White, M. (2007) The Grosz case: Paranoia, Self-Criticism and Anti-Semitism. Oxford Art Journal, 30 (3). pp. 431-453. ISSN 0142-6540Full text not available from this repository.
In recent years there has been growing interest in the interaction between Dadaists, especially George Grosz, and the discourse of psychiatry.1 Grosz was one of many Dadaists to have either experienced mental illness or simulated it during the First World War.2 There is now a substantial and persuasive literature connecting the Dada ‘state of mind’ to conditions such as neurasthenia, the incidence, diagnosis and treatment of which increased many fold because of the exposure of so many individuals to traumatic experience.3 In addition, there is a substantial body of literature on Grosz that has examined his depiction of sexual violence and murder in the period and located it centrally to an understanding of his work.4 The common strand to these approaches is to perceive the simulation of trauma in Dada montage or the depiction of sexual violence as attempts to shore up a threatened or damaged masculinity. By analogising Dada montage to the psychiatric procedures of shock treatment, Brigid Doherty specifically casts it as reparative in intent and devised for an audience that was itself ‘traumatophile’, in search of relief from anxiety through shock.5 This article will continue the exploration of the interchange between Dada's representation of extreme mental states and the interpretations it provoked. Its focus will not be on neurasthenia but on paranoia; rather than mimicry and repetition, the psychic mechanism central to the analysis that follows is projection. Race will be the central issue here and the interconnections between it and gender and sexuality will have to wait for another occasion to be properly discussed.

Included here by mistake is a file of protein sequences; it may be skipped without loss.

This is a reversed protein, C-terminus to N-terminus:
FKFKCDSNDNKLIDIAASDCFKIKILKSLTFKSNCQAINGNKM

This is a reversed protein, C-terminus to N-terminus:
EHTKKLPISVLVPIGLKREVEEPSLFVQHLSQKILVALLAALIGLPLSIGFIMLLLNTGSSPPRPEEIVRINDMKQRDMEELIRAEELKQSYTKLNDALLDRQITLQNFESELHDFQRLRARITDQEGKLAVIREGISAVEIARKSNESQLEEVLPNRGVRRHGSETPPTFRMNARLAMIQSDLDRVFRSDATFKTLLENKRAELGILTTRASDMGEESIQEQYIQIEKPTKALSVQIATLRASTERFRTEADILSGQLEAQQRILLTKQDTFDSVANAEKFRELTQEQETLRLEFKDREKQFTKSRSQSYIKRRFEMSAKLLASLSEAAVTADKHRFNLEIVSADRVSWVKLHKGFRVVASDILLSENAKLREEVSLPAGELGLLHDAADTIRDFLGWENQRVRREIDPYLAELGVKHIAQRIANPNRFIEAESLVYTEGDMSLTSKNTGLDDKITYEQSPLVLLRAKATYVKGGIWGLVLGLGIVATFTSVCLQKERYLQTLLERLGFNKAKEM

|Institution:||The University of York|
|Academic Units:||The University of York > History of Art (York)|
|Depositing User:||York RAE Import|
|Date Deposited:||12 Mar 2009 10:50|
|Last Modified:||12 Mar 2009 10:50|
|Publisher:||Oxford University Press|